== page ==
The circus surrounding the uninvited arrival of "transportation networking companies" grew another ring last week when Uber – the San Francisco-based company valued last week at $18 billion – rolled into town, throwing its ceremonial first ride to the celebrated local chef Paul Qui.
"We're on," Uber Senior Communications Associate Lauren Altmin told the Chronicle shortly after the first pickup was made. "There's been such an overwhelming response from riders and driver partners that we're really excited to be out on the road." Like Lyft, which launched two weeks ago, Uber will operate 24 hours a day. The company plans to offer free rides through a regularly scheduled 16-day promotional period, ending June 19, with payments to each driver being made through the company. Asked how much the company is paying for each ride, Altmin said, "We cannot disclose the specifics of our independent contractor agreements." Here's guessing it's higher than the Comptroller's accepted reimbursement rate (for depreciation purposes) of $0.56/mile.
That ambiguity is the latest in what's fast becoming a hot-button issue mired in a bevy of big, blotchy gray areas. Both Lyft and Uber have indicated repeatedly that they're excited to be working with the city on bringing TNCs to Austin, but the two companies' arrivals run in direct contrast to requests from City Council, which has essentially asked for a bit more time – perhaps even seven months – to figure the whole TNC system out, during which time TNCs are not allowed to take payment for rides. The city, meanwhile, has received informal accusations of entrapment from Lyft, which claims that city staffers have engaged in sting operations to nab violators. In one case, Lyft alleges, a staffer "purposely left cash behind."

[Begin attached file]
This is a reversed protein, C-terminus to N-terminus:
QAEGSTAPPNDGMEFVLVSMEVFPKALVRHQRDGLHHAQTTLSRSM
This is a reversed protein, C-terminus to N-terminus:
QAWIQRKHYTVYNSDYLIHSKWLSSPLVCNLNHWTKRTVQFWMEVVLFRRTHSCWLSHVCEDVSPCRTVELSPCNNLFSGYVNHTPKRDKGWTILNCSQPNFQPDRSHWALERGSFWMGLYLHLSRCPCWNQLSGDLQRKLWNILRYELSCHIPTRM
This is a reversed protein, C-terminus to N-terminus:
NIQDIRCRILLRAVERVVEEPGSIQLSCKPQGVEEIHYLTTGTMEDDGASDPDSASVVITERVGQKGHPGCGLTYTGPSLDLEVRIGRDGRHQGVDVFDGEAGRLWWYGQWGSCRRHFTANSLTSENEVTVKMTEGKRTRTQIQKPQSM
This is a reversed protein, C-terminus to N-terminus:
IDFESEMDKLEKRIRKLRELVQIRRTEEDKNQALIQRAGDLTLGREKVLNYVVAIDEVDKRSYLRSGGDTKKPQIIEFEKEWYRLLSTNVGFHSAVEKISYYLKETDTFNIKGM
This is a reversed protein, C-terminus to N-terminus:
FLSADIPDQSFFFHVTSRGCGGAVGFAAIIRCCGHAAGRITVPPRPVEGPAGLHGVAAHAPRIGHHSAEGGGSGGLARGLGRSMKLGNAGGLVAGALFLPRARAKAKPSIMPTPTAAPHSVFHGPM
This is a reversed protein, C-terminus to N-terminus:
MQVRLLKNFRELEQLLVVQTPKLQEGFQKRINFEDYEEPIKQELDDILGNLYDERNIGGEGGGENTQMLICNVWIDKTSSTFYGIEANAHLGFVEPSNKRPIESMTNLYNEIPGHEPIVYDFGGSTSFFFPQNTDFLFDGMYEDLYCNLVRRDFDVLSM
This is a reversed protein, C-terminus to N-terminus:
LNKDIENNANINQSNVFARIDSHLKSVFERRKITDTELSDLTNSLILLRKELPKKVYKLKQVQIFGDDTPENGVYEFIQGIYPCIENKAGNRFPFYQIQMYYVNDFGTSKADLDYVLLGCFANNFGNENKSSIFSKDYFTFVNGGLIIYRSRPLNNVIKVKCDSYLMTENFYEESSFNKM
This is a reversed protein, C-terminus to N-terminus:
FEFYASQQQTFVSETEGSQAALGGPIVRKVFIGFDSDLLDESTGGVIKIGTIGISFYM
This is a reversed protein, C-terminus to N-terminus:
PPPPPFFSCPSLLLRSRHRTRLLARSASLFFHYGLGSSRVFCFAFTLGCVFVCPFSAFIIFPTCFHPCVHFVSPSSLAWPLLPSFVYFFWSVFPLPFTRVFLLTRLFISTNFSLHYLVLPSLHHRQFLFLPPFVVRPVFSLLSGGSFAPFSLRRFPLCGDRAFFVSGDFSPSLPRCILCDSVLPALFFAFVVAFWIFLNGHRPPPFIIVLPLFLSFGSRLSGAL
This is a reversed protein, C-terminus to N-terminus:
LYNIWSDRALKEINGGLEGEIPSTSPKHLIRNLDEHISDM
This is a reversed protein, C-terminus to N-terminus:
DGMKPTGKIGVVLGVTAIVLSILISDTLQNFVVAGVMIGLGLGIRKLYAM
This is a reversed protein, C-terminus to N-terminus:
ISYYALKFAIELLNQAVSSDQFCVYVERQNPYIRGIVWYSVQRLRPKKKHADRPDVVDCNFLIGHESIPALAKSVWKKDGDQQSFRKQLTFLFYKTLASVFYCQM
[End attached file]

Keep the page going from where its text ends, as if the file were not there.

To those accusations, Department of Transportation Public Information Manager Samantha Alexander said any driver paid more than the federally established reimbursement rate of 56 cents per mile risks receiving a citation. As for the TNCs' rogue invasion, Alexander allowed that it's all a part of the process of both sides looking into what works. "It's not stifling efforts," she said, adding that the city will continue issuing citations even though it knows payments will continue being made out of Uber and Lyft's deep-pocketed piggy banks. "We, as a department, are in charge of enforcing code, and must do due diligence on our part."
Sounds like the makings of a hot, fun summer. In the meantime, on Wednesday evening after the Chronicle went to press, the city held its first stakeholder meeting as part of City Manager Marc Ott's effort to consider short- and long-term options for meeting taxi or rideshare demand. For an update, check austinchronicle.com/daily.
This passage has been corrected from its original version, to reflect accurate information about the city regulation.
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